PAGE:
From Bias to Bots with Human-in-the-Loop (HITL): Assessing Transparency and Enhancing Trust in Large Language Models

This talk explores the potential and challenges of using large language models (LLMs) in social science research, with a focus on ensuring transparency and trust in AI applications. Following HITL principles, our investigation centers around two key concerns: bias in AI-generated responses and the efficacy of AI in detecting inauthentic behavior. In the first study, we delve into the presence of social desirability bias in LLMs. By comparing human and LLM-simulated responses to a set of survey questions, we assess the extent to which this bias, inherent in human respondents, is mirrored in LLM outputs due to their training data. This evaluation is crucial for understanding the reliability and integrity of LLMs as tools for capturing public opinion. The second study examines the efficacy of temporal features in detecting bot accounts on social media. While most existing bot detection methods rely on semantic, meta, and social interaction information, our research highlights the potential of temporal behavior patterns in identifying bots. This study underscores the importance of integrating more-than-textual information in social science research, demonstrating how LLMs can enhance bot detection methodologies. By addressing these overarching concerns, our research aims to contribute to the development of more transparent and trustworthy AI systems, ensuring that LLMs can be effectively and ethically utilized in social science research.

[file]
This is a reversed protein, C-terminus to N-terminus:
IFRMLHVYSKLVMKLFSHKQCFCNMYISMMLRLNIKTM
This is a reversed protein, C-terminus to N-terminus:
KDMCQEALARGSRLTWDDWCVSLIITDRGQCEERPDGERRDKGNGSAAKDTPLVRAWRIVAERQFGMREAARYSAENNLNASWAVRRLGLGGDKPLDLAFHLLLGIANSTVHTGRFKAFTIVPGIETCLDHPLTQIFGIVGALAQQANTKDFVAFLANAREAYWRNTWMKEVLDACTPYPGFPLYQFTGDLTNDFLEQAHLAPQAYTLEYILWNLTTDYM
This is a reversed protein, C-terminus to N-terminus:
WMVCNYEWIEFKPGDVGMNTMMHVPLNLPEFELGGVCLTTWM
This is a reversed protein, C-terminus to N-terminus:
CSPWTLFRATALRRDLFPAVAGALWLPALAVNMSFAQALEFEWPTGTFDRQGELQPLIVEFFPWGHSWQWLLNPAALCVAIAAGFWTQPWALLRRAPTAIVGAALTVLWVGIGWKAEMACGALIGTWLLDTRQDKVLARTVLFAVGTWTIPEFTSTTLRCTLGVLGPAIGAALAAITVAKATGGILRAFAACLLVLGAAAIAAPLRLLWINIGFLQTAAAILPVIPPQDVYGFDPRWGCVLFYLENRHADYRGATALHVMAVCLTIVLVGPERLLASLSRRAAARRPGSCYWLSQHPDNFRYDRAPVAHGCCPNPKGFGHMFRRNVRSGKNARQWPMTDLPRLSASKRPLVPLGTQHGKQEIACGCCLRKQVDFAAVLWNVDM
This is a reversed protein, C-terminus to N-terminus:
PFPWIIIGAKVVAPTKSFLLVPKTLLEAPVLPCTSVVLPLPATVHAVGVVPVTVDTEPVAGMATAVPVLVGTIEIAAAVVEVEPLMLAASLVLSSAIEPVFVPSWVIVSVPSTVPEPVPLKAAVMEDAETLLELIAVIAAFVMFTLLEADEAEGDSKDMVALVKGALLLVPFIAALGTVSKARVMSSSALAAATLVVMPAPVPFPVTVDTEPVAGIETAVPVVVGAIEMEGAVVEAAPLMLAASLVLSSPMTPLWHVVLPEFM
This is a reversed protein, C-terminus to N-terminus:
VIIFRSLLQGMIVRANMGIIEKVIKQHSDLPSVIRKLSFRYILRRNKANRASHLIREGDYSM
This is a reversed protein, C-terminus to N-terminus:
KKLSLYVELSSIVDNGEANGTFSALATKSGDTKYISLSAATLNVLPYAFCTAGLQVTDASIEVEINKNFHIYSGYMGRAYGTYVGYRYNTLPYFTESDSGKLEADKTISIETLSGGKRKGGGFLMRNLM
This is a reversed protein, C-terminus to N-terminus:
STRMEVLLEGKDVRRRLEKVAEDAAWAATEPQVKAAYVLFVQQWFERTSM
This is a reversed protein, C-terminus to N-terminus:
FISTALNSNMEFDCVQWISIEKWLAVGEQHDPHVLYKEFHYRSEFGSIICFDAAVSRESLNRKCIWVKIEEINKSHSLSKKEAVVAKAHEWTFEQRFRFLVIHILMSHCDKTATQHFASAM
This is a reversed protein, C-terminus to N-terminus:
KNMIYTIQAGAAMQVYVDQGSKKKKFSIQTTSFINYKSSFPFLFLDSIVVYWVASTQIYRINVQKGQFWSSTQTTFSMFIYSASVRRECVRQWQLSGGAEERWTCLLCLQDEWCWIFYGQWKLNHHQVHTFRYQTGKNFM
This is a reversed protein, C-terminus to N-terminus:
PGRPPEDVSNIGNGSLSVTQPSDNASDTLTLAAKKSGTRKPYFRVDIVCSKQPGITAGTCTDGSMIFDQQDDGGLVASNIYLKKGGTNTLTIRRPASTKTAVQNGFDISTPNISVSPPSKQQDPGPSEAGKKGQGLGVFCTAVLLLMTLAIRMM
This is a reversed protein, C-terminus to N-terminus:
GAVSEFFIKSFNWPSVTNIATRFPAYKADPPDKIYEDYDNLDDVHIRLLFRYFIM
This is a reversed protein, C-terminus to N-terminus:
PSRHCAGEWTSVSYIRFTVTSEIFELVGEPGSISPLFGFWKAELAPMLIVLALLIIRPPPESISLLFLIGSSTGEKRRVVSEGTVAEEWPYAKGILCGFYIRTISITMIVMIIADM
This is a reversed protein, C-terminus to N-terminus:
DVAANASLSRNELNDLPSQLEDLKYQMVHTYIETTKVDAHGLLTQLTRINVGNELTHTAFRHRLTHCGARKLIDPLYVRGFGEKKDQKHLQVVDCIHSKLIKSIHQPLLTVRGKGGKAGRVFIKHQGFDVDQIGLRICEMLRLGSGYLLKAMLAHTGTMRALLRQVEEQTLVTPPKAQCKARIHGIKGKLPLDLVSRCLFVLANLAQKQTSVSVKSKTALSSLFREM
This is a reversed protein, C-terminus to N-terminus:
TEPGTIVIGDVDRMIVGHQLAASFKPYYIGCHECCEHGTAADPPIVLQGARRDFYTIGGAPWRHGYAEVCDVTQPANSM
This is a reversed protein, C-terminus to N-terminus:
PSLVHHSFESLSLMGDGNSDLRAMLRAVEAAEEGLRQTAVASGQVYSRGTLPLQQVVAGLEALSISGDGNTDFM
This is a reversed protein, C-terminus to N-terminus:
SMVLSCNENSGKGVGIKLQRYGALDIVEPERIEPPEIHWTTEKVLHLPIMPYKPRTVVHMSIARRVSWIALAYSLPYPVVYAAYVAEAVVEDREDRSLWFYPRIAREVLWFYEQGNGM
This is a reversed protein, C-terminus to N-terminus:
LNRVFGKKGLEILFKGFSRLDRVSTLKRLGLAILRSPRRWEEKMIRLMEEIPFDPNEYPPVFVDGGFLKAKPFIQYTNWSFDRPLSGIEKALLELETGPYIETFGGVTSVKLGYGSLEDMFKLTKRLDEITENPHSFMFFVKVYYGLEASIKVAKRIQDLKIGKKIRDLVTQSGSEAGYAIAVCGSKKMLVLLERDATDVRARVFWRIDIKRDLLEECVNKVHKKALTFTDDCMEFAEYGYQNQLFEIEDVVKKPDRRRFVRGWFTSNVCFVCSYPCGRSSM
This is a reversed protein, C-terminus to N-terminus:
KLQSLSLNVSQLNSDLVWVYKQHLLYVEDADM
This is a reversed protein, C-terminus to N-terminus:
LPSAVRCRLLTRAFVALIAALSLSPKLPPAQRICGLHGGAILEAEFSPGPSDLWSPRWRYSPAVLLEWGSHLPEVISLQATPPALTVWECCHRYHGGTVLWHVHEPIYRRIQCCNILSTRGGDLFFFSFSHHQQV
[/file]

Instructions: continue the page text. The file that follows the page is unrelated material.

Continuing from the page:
Speaker: Professor Winson PENG
Date: 13 June 2024 (Wednesday)
Time: 4:00pm – 5:30pm
PosterClick here



Winson Peng (Ph.D. in Communication, City University of Hong Kong) is a Professor in the Department of Communication, Michigan State University (MSU). His research interests include computational social science, health communication, political communication, and mobile analytics. He has published more than 60 articles in highly ranked SSCI and SCI journals. He is currently the associate editor of the Journal of Communication and is the incoming Editor-in-Chief of Human Communication Research. He was the inaugural chair of Computational Methods division of International Communication Association (ICA).